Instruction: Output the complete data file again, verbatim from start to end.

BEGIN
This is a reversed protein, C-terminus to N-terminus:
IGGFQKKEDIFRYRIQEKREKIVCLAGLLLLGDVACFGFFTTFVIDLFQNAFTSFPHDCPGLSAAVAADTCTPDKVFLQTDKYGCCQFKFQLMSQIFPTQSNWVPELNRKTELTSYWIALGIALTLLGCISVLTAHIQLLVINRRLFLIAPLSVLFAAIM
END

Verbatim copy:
This is a reversed protein, C-terminus to N-terminus:
IGGFQKKEDIFRYRIQEKREKIVCLAGLLLLGDVACFGFFTTFVIDLFQNAFTSFPHDCPGLSAAVAADTCTPDKVFLQTDKYGCCQFKFQLMSQIFPTQSNWVPELNRKTELTSYWIALGIALTLLGCISVLTAHIQLLVINRRLFLIAPLSVLFAAIM